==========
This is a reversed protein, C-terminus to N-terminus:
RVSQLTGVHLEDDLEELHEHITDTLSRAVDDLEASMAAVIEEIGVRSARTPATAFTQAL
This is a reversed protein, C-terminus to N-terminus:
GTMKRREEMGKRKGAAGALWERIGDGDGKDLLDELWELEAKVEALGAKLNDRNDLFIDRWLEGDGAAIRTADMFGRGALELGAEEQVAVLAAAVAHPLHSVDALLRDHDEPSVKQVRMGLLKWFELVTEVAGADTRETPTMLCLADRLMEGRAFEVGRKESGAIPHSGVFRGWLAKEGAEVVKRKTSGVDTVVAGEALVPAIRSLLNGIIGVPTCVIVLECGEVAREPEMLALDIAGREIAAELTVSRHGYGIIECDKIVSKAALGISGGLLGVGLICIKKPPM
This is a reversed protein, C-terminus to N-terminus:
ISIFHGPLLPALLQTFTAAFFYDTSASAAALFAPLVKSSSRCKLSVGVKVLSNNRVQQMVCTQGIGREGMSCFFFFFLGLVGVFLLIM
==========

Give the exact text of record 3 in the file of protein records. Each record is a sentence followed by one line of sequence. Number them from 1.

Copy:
This is a reversed protein, C-terminus to N-terminus:
ISIFHGPLLPALLQTFTAAFFYDTSASAAALFAPLVKSSSRCKLSVGVKVLSNNRVQQMVCTQGIGREGMSCFFFFFLGLVGVFLLIM